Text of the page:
by Tom Bosschaert

Feb. 25, 2019

Tom Bosschaert

Catalytic Buildings are next-generation high-performance buildings that boost the economic, social, and physical sustainability of entire urban areas. Going beyond energy neutrality, a Catalytic Building enhances the system's autonomy, resilience, and equity – from the neighborhood level to city-wide.

Except Integrated Sustainability launches this new approach to support the development of Catalytic Buildings and revolutionize sustainable urban developments. The release of the white paper sets out the reasoning and details of the concept and provides guidelines and practical examples.

Shanghai Sustainable Masterplan - Central Courtyard - 2008_2.jpg

The challenges of our continuing urbanization

Our cities are responsible for two-thirds of the global energy demand and 70% of CO2 emissions.  According to the United Nations, by 2050 our cities will house over 70% of the global population. The construction industry building these cities consumes a large proportion of the globe's finite resources;  40% of worldwide energy use, 30% of energy-related greenhouse gas emissions, nearly 12% of water use, and almost 40% of waste.

  • The greatest problems for human development in the Anthropocene will occur in our increasingly stressed urban centers. The built environment is at the front and center of the global sustainability conversation.

To rise to address the complex challenges to city development, architects, urban planners, developers, and local governments must integrate their approaches and begin to look beyond individual structures. Green architecture, water, energy-neutral buildings, and, more recently, circular buildings are often identified as the silver bullets needed to steer the whole construction sector on the right track.

However, results have proven that building-centric frameworks and certifications, such as BREEAM and LEED, fall short of adequately reflecting the multifaceted challenges of sustainable urban development.

Except advocate for more holistic approaches to sustainability, where governance, communities, and the construction sector collaborate and work together. This white paper makes a case for the pressing need to set the bar higher, turning to integrated perspectives and envisioning a future of high-performance, sustainable buildings that regenerate entire cities.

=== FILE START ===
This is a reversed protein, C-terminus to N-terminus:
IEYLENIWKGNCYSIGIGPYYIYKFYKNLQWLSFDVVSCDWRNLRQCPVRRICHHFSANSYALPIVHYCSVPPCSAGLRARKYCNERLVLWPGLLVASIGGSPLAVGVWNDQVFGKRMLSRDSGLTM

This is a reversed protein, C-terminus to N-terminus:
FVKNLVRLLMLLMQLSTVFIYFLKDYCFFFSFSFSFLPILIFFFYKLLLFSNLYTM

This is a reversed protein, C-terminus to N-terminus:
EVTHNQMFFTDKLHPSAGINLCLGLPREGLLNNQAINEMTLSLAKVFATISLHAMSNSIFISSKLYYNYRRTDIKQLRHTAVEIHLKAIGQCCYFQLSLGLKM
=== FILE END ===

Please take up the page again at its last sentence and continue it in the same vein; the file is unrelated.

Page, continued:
This white paper introduces Catalytic Buildings - named so as they have the power to create and catalyze a systemic change beyond an individual building.

Click the image to learn more about the what, why, and how of catalytic buildings.

How Catalytic Buildings support urban sustainability

To truly confront the needs of 21st-century cities, development must steer towards buildings that actively contribute to their surrounding locales. This bolstering of systemic resilience is where the autonomy and self-reliance for sustainability will be found.

For example, will its inhabitants thrive if a building is entirely energy efficient, yet the entire city surrounding it crumbles? Obviously not. So then, why are we solely focusing on internal performance when it is only part of the issue?

  • A catalytic building enhances the resilience of the existing urban environment that it inhabits, going beyond the limits of restrictive certifications and becoming a vital "organ" of a city, contributing to the health and operations of its surroundings.

If you start thinking about the system and the building as a part of that system, you begin understanding the potential for a neighborhood approach to urban development. You don't need to rewire the entire city to make a significant impact - in this respect, Catalytic Buildings give direction and bolster the performance of smart cities that too often miss the point of how complex systems operate.

A building should be seen as a tool in itself - leveraging a neighborhood's unique and positive aspects to improve it. Catalytic Buildings bridge gaps between urban planning and architecture, going beyond the physical core of the building to enhance the physical, social, and economic values of a city, opening up new, innovative business models for investors and developers.

Download the white paper on Catalytic Buildings

Feb. 25, 2019